Lawmakers Introduce New Bill to Increase School Mental Health Funding

Lawmakers introduced a bill to help schools apply for grants from the huge pot of money Congress had previously set aside for school mental health resources.

Introduced on March 21, the Creating Access and Resources in Education (CARE) for Student Mental Health Act aims to boost the number of qualified entities that could apply for the $1 billion set aside by the Bipartisan Safer Communities Act. Less than 3% of organizations that could qualify have applied for these school-mental health grants, according to a news release from Republican Texas Sen. John Cornyn III’s office. 

“Far too many young people struggle with their mental health, and far too many schools lack the resources to recognize and care for students who may be in crisis,” Cornyn said in the release. “To break this vicious cycle, our legislation would help connect schools with the potentially life-saving mental health resources provided by the Bipartisan Safer Communities Act to hire additional school psychologists and invest in the wellbeing of their students.”


The release states that many qualifying organizations lack the awareness or administrative capacity to apply for grants to increase school mental health resources.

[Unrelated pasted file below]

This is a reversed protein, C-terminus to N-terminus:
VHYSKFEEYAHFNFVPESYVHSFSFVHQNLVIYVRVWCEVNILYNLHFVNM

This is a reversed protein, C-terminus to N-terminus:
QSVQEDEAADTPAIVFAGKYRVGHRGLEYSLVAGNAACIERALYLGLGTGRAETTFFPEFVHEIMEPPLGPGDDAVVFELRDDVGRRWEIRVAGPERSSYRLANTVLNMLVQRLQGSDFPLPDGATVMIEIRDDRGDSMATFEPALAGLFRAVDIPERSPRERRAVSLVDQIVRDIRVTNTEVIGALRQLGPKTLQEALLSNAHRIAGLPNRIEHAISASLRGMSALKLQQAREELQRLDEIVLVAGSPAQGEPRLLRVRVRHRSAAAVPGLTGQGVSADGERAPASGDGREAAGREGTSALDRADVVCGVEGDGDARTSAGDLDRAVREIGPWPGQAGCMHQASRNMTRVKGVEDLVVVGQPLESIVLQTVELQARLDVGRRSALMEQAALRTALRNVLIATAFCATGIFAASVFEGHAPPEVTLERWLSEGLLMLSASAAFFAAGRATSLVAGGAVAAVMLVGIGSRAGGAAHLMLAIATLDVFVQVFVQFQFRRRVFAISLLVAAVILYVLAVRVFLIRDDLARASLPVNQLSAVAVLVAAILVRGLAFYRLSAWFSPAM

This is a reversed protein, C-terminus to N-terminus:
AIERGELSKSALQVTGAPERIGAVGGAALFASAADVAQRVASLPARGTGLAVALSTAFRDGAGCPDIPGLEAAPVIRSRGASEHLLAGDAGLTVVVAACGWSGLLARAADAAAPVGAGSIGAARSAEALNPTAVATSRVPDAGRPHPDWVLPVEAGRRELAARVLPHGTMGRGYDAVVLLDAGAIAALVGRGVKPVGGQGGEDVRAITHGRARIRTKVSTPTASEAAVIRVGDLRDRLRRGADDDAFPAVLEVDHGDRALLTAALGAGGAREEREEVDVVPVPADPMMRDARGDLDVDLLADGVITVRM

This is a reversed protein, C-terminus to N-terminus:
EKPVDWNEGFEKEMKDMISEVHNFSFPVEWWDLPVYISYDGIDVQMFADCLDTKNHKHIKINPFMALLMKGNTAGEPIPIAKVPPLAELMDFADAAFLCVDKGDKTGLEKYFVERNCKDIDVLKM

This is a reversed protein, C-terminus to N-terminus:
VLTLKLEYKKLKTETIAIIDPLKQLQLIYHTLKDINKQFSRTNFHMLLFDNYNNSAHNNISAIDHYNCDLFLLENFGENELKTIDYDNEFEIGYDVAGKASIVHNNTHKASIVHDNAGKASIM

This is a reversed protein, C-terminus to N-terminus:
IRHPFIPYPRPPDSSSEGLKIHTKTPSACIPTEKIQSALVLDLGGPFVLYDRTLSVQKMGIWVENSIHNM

The Bipartisan Safer Communities Act, co-sponsored by Cornyn and Sen. Chris Murphy (D-Conn.), was signed into law in June 2022. It was a response to the mass murder at Robb Elementary School in Uvalde, Texas. The bulk of the bill provides funding for youth mental health and school-based behavioral health services.

Creating Access and Resources in Education (CARE) for Student Mental Health Act would clarify grant qualifications, require the U.S. Department of Education to improve the grant application process, streamline the grant process that increases the number of clinicians in schools, especially for “high-need school districts.” Higher education institutions may qualify for the grants as well.


The co-sponsors of the bill are Kyrsten Sinema (I-Ariz.), Thom Tillis (R-N.C.), Jon Tester (D-Mont.) and Maggie Hassan (D-N.H.).

“As the founder and co-chair of the Senate Mental Health Caucus, I’m committed to ending the stigma surrounding mental health and ensuring students have access to necessary resources and support services,” Tillis said.

Behavioral health reform continues to see interest and action in the nation’s capital.

Earlier this month, the Biden administration released a proposed budget for the federal year 2025 that includes billions in behavioral health, especially for addiction treatment-related initiatives. Just last week, U.S. Health and Human Services Secretary (HHS) Xavier Becerra testified before the House Ways and Means Committee, calling for action on Medicare telehealth flexibilities for mental health services, saying, “We can’t allow those flexibilities to expire.”

Other potentially significant congressional action includes the reintroduction of legislation that would increase Medicaid funding for behavioral health services and make certified community behavioral health centers (CCBHCs) a permanent part of Medicaid via the Consolidated Appropriations Act of 2024.

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